Main Characteristics: Eastern Newts are common North American newts. They are between 6.5 and 11.5 cms (2.5 - 4.5 inches) in length and they have a life expectancy of 12 - 15 years. They have a complex three stage life cycle; larvae, eft and aquatic adult; which is described in more detail in the breeding section below. As an adult they have an olive green coloured dorsal surface with black-edged red spots and a yellow underside. Their skin is rough, scale less, and moist and they have small eyes with horizontal pupils. Their tail has developed to be larger and wider to suit their aquatic lifestyle. During the eft and adult stages of their life they have highly toxic skin secretions that protect them from predators. Habitat: Eastern Newts are found in eastern Canada and eastern USA and they inhabit wet forests with small lakes or ponds. Diet: Eastern Newts feed upon insects, small mollusks, small crustaceans, frog spawn and young amphibians.
Breeding: Eastern newts breed from late winter until early spring and females lay 200 - 400 jelly covered eggs on submerged vegetation. After 3 - 8 weeks the eggs hatch producing aquatic larvae with gills and brown/green colouration. After 3 - 4 months the larvae lose their gills, develop sac-like lungs and emerge onto land as a red eft. The eft is bright red, orange or brown in colour with black-edged red spots along their back and rough skin. Their body is slender with a laterally flattened tail. 2 - 3 years later the red eft returns to the water to become an aquatic adult and begin breeding. As an adult they have olive green coloured skin but they retain the red eft's characteristic red spots. Subspecies:There are four subspecies of Eastern Newt: Red-Spotted Newt (Notophthalmus viridescens viridescens) This is the most widespread subspecies and they have a row of small red spots outlined in black along each side.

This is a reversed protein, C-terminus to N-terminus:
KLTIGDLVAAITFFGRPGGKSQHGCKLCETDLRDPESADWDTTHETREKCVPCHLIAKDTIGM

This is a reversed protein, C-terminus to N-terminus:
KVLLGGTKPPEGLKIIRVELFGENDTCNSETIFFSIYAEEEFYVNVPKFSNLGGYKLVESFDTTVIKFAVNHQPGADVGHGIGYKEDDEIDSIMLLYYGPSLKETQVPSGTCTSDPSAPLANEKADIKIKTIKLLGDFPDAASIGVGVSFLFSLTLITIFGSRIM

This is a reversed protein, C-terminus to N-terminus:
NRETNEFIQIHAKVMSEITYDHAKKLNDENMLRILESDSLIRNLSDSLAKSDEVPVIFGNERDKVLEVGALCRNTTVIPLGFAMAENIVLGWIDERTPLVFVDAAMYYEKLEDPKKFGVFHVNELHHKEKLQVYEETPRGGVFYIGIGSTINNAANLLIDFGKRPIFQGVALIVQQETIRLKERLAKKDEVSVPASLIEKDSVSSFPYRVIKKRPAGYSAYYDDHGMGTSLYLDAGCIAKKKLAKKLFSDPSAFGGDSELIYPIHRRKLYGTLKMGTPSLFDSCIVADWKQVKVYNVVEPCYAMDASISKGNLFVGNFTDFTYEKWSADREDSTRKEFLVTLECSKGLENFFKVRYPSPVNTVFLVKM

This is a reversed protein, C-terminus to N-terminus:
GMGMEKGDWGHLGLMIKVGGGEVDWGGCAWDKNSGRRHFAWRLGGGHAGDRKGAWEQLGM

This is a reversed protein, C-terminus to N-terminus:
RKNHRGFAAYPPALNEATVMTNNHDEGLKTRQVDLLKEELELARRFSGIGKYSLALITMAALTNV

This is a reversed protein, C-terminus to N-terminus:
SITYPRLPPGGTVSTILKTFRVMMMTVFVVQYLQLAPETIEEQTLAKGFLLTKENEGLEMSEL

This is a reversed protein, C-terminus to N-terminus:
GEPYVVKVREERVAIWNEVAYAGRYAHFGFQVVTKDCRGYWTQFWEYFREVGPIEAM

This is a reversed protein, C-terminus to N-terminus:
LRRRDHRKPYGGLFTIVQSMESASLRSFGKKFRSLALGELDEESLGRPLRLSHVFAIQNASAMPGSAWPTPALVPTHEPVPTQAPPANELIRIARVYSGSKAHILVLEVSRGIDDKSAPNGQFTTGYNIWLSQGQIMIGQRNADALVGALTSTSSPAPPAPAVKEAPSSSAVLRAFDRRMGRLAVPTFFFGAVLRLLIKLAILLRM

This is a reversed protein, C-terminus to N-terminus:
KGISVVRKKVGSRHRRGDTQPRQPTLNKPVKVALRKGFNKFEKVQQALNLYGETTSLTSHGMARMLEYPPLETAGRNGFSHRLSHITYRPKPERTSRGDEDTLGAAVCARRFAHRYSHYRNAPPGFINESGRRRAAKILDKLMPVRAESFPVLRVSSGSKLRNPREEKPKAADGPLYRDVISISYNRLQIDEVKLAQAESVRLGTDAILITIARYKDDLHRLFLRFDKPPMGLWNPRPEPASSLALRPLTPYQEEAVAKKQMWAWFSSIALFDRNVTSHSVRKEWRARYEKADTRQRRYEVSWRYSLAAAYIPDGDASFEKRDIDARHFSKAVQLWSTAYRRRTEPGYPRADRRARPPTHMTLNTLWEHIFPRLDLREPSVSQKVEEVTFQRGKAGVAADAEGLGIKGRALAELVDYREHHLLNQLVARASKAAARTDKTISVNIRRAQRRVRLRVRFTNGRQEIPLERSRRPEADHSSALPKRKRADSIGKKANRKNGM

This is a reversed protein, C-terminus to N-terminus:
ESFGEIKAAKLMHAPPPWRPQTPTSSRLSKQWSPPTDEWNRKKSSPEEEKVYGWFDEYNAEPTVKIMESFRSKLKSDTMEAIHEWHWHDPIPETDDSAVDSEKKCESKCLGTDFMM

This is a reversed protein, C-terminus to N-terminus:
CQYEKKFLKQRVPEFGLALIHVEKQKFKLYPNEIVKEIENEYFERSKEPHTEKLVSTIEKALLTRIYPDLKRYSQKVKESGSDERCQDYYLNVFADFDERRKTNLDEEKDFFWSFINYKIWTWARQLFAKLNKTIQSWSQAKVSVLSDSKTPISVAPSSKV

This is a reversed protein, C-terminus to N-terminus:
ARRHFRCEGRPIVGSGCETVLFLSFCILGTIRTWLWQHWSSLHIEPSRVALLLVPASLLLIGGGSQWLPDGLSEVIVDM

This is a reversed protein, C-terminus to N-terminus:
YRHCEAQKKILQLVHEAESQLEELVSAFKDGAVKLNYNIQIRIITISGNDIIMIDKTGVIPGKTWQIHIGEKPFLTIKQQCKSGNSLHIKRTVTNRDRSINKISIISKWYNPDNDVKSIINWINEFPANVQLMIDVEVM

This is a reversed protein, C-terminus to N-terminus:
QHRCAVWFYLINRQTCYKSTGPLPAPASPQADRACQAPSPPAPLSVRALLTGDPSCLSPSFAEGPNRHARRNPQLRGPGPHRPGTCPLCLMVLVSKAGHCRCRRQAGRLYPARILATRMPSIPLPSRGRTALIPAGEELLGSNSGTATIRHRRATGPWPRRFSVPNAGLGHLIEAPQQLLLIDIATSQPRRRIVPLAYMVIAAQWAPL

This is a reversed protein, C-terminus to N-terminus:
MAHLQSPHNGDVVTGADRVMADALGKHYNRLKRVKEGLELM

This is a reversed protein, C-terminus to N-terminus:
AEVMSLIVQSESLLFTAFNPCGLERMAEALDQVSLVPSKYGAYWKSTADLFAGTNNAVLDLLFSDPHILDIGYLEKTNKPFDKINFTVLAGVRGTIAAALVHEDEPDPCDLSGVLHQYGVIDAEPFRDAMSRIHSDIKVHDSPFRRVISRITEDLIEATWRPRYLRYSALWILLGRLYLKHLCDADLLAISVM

Central Newt (Notophthalmus viridescens louisianensis) They are found along the western and southern edges of the species range and they typically lack red markings.
Peninsula Newt (Notophthalmus viridescens piaropicola) They are found in the Florida Panhandle. They have darker colouration, lack red spots and rarely leave the water. They typically skip the "red eft" stage of the life cycle and metamorphose directly into an aquatic adult.
Broken-Striped Newt (Notophthalmus viridescens dorsalis) They are found in North and South Carolina and they have red/orange markings that resemble broken stripes rather than circular spots.
|Latin Name||Notophthalmus viridescens|
|Conservation Status||Least Concern|
|Location||E Canada & E USA|
|Length||6.5 - 11.5 cm (2.5 - 4.5 inches)|